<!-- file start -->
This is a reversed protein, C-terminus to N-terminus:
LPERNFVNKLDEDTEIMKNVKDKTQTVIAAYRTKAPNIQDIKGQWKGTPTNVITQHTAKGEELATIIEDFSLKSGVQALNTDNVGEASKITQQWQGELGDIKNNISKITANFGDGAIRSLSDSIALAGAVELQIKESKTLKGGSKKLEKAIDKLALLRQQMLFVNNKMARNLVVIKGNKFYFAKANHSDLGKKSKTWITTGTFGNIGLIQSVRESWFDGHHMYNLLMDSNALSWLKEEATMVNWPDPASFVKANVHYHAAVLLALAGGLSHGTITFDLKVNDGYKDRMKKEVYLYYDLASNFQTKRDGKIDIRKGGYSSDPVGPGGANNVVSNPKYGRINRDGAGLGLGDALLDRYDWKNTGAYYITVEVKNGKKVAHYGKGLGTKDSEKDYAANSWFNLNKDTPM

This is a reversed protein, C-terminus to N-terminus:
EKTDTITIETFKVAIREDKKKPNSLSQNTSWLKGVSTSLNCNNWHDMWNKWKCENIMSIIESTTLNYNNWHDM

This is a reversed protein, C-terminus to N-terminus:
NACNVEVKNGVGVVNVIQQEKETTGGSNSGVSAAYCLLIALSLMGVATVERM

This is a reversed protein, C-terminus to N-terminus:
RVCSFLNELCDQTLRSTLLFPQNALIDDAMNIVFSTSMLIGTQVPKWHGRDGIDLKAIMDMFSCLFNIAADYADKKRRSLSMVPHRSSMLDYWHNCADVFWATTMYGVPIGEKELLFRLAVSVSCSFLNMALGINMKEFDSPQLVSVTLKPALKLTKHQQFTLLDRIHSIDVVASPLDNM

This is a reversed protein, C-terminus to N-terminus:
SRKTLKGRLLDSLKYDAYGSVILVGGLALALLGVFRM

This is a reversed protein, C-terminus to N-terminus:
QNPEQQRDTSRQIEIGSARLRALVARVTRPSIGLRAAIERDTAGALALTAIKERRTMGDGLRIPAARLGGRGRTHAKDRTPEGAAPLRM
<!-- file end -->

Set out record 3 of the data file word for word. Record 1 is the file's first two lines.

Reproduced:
This is a reversed protein, C-terminus to N-terminus:
NACNVEVKNGVGVVNVIQQEKETTGGSNSGVSAAYCLLIALSLMGVATVERM